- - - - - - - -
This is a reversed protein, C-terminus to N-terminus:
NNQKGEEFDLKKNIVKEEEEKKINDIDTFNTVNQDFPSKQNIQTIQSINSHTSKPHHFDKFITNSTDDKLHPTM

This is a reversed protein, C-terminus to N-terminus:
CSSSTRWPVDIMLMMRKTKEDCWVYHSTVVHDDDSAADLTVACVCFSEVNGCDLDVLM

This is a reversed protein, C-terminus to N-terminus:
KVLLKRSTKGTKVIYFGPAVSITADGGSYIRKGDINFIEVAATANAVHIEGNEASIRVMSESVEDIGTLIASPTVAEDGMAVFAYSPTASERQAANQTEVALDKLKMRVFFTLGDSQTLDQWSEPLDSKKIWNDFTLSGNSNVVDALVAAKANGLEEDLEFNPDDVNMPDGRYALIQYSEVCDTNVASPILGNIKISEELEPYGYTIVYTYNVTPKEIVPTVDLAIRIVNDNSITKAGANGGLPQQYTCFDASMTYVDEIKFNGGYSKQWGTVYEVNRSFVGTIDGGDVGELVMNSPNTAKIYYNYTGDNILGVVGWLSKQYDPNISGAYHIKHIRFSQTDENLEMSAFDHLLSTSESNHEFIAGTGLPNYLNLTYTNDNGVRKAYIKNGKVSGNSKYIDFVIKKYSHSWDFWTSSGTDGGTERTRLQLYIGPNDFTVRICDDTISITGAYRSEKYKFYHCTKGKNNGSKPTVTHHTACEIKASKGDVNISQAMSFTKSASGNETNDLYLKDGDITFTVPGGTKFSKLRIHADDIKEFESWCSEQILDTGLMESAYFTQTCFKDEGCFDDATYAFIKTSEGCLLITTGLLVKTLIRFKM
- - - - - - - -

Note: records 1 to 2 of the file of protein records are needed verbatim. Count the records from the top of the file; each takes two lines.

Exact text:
This is a reversed protein, C-terminus to N-terminus:
NNQKGEEFDLKKNIVKEEEEKKINDIDTFNTVNQDFPSKQNIQTIQSINSHTSKPHHFDKFITNSTDDKLHPTM

This is a reversed protein, C-terminus to N-terminus:
CSSSTRWPVDIMLMMRKTKEDCWVYHSTVVHDDDSAADLTVACVCFSEVNGCDLDVLM